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2022-07-15, 08:38   #34
sweety439

"99(4^34019)99 palind"
Nov 2016
(P^81993)SZ base 36

DF916 Posts

Quote:
 Originally Posted by charybdis Ah, yet another Sweety conjecture that's almost certainly false... Hint: do the partition numbers grow exponentially? Second hint: the probability that p(n) is prime is of order 1/sqrt(n)
Well, how about its sister sequence: “Distinct partition numbers” (https://oeis.org/A000009)?

Also other sequences like https://oeis.org/A000110, https://oeis.org/A000111, https://oeis.org/A000670, https://oeis.org/A001006?

Last fiddled with by sweety439 on 2022-07-15 at 08:38

2022-07-15, 09:23   #35
charybdis

Apr 2020

32·5·19 Posts

Quote:
 Originally Posted by sweety439 Well, how about its sister sequence: “Distinct partition numbers” (https://oeis.org/A000009)? Also other sequences like https://oeis.org/A000110, https://oeis.org/A000111, https://oeis.org/A000670, https://oeis.org/A001006?
How about you look up the asymptotics of those sequences yourself and use the Prime Number Theorem to work out whether they ought to contain infinitely many such pairs of primes?

Last fiddled with by charybdis on 2022-07-15 at 09:25

2022-07-15, 17:27   #36
frmky

Jul 2003
So Cal

246910 Posts

Quote:
 Originally Posted by Batalov look at the state of p(2335166) in FactorDb, eh? It has been proven by Greg around March, so Greg also is not a foreigner in the land of fun.
Actual credit for that goes to François Morain, but my interests are varied.

 2022-07-16, 07:01 #37 paulunderwood     Sep 2002 Database er0rr 11×389 Posts Using the following function to reverse the digits of number of partitions: Code: revnumbpart(n)=V=digits(numbpart(n));a=0;for(k=1,#V,a+=V[k]*10^(k-1));a; I get in seconds: Code: for(n=1,1000,if(ispseudoprime(revnumbpart(n)),print([n]))) [2] [3] [4] [5] [6] [9] [13] [23] [27] [34] [47] [100] [141] [185] [186] [187] [236] [241] [255] [271] [306] [310] [318] [378] [441] [481] [510] [532] [549] [661] [769] [868] [895] [931] How big a (pr)prime reversed digits number of partitions can you find? Last fiddled with by paulunderwood on 2022-07-16 at 07:07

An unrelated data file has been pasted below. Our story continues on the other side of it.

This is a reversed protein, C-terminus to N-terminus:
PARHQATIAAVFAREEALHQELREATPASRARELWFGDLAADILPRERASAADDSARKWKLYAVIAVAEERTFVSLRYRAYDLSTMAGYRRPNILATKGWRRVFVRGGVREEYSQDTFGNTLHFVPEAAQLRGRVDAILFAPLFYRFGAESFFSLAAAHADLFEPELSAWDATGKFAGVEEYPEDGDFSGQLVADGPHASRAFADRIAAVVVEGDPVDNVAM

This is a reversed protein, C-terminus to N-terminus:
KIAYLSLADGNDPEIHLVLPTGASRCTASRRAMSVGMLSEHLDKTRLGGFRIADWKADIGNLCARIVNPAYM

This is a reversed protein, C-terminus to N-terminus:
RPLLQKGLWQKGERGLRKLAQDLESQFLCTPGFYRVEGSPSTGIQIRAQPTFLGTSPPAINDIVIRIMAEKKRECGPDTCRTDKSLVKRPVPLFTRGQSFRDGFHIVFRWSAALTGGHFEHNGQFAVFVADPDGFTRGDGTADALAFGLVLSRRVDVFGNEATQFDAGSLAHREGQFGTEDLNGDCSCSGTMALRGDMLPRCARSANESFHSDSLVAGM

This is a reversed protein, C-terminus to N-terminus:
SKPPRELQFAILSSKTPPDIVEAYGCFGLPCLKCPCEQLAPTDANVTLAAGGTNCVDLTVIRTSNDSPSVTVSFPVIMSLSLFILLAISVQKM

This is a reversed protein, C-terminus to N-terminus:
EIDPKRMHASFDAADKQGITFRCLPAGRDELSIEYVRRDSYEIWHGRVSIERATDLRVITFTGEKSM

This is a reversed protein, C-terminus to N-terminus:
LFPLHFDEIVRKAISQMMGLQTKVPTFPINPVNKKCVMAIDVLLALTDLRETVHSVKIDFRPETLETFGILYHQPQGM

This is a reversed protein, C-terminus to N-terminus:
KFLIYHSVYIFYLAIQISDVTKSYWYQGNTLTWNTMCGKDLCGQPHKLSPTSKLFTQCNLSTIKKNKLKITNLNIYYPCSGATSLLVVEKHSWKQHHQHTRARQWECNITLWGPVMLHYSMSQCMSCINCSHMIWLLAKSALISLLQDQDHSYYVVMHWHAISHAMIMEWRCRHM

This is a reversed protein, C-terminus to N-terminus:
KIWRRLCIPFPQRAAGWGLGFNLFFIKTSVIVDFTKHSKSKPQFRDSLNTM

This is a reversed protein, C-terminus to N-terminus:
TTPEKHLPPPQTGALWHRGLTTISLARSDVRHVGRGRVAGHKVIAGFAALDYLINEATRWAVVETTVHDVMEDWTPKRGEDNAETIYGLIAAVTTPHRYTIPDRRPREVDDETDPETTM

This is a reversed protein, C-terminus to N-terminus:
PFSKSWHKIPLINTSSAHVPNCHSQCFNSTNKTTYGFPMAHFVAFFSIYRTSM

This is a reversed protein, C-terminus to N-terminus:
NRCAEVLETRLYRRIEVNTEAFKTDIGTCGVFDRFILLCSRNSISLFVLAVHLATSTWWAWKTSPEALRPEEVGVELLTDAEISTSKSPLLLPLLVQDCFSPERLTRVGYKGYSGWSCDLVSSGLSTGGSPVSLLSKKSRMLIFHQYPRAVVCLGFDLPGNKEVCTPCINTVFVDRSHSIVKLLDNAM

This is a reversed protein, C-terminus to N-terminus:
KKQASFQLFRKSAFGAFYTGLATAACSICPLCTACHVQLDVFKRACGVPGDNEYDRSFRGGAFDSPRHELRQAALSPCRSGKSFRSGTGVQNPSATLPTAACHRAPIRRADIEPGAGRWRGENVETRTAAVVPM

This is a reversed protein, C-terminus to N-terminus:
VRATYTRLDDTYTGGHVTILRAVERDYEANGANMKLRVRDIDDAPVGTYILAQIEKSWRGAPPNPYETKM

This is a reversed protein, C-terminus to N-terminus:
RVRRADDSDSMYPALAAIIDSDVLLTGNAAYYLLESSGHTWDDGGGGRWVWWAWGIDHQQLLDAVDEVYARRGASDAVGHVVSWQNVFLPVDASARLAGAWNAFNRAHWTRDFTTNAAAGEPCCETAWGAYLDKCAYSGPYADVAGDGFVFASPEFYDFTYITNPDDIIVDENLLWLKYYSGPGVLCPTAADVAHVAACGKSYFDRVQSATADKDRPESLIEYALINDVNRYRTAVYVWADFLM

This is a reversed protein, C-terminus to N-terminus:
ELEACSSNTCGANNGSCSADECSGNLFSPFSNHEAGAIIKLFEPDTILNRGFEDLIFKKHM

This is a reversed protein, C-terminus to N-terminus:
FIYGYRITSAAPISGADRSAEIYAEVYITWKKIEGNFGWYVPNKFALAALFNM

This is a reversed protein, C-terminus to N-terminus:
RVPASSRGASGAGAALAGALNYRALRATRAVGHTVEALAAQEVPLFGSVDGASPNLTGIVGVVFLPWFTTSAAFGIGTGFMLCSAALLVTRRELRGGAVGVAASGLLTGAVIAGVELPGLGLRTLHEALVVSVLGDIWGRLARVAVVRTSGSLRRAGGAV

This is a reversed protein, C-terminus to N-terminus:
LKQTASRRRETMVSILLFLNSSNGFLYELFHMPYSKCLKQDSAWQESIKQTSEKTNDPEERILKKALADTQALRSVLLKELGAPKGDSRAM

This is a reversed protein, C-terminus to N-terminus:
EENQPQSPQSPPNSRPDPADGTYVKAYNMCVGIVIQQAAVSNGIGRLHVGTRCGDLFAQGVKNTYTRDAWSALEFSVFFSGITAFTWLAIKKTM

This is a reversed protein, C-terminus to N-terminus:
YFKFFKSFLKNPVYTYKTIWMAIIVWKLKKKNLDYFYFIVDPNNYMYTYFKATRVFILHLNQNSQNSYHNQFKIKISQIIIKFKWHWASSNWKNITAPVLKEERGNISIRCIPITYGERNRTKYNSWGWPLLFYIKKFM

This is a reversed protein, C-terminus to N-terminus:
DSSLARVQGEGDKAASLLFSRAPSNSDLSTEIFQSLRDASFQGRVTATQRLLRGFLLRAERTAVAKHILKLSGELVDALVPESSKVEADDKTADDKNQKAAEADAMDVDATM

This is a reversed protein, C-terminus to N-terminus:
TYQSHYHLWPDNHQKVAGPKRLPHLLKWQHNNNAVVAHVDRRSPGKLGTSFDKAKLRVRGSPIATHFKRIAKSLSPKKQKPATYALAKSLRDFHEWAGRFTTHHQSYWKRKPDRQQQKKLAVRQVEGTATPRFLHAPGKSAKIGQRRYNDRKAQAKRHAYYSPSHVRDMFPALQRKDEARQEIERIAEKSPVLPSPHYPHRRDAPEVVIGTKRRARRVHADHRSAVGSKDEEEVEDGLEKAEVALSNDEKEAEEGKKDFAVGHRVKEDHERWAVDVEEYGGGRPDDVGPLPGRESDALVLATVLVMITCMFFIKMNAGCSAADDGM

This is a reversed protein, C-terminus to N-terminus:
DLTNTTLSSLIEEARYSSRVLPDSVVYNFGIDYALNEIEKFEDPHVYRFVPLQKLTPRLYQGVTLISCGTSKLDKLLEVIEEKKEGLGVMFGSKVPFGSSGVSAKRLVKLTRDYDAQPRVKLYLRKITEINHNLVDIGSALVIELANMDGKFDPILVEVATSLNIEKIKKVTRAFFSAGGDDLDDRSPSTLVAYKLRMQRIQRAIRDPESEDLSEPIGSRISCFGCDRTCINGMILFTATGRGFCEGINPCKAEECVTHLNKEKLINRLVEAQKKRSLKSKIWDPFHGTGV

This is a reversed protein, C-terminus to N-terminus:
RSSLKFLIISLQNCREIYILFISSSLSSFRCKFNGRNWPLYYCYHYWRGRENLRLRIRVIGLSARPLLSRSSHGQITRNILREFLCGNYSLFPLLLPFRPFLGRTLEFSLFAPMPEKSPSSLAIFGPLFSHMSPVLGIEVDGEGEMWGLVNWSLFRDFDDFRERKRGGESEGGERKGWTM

2022-07-17, 08:07   #38
paulunderwood

Sep 2002
Database er0rr

11×389 Posts

Quote:
 Originally Posted by paulunderwood Using the following function to reverse the digits of number of partitions: Code: revnumbpart(n)=V=digits(numbpart(n));a=0;for(k=1,#V,a+=V[k]*10^(k-1));a;
I am now certifying revnumbpart(100031088) on a slow computer.

 2022-07-21, 11:51 #39 Batalov     "Serge" Mar 2008 Phi(4,2^7658614+1)/2 24·33·23 Posts p(19439060) and p(19439060)+4 are cousin primes. Work in progress: A355956 = 3, 5, 6, 13, 36, 157, 302, 546, 2502, 2732, 19439060, ...
 2022-08-02, 20:45 #40 frmky     Jul 2003 So Cal 9A516 Posts To no one's surprise, p(1000007396) is prime. Last fiddled with by frmky on 2022-08-02 at 20:45
2022-08-02, 22:59   #41
Batalov

"Serge"
Mar 2008
Phi(4,2^7658614+1)/2

100110110100002 Posts

Quote:
 Originally Posted by frmky To no one's surprise, p(1000007396) is prime.
{parody of some folks' posts}
But... but.. if you sum up 1000007396's digits you will get 26.
Therefore, the digital root is 8.
If you take the digital root of p(1000007396) you will also get 8.
And if you take the digital root of numeric square root of p(1000007396) you will also get 8.
And Zawahiri's name has 8 letters.
This is not a coincidence!
There is a deep conspiracy.
{parody /} ...and half of it is not even true

2022-08-02, 23:31   #42
paulunderwood

Sep 2002
Database er0rr

427910 Posts

Quote:
 Originally Posted by frmky To no one's surprise, p(1000007396) is prime.
Nice one

2022-08-04, 01:34   #43
sweety439

"99(4^34019)99 palind"
Nov 2016
(P^81993)SZ base 36

67718 Posts

Quote:
 Originally Posted by Batalov A355956 = 3, 5, 6, 13, 36, 157, 302, 546, 2502, 2732, 19439060, ...
Should this sequence be finite or infinite? (e.g. A080327 and A107360 and A120024 should be finite)

2022-08-04, 01:37   #44
Batalov

"Serge"
Mar 2008
Phi(4,2^7658614+1)/2

24×33×23 Posts

Quote:
Originally Posted by sweety439
Quote:
 A355956 = 3, 5, 6, 13, 36, 157, 302, 546, 2502, 2732, 19439060, ...
Should this sequence be finite or infinite?

Maybe A355956 tells something on this subject? Ah... wait...!

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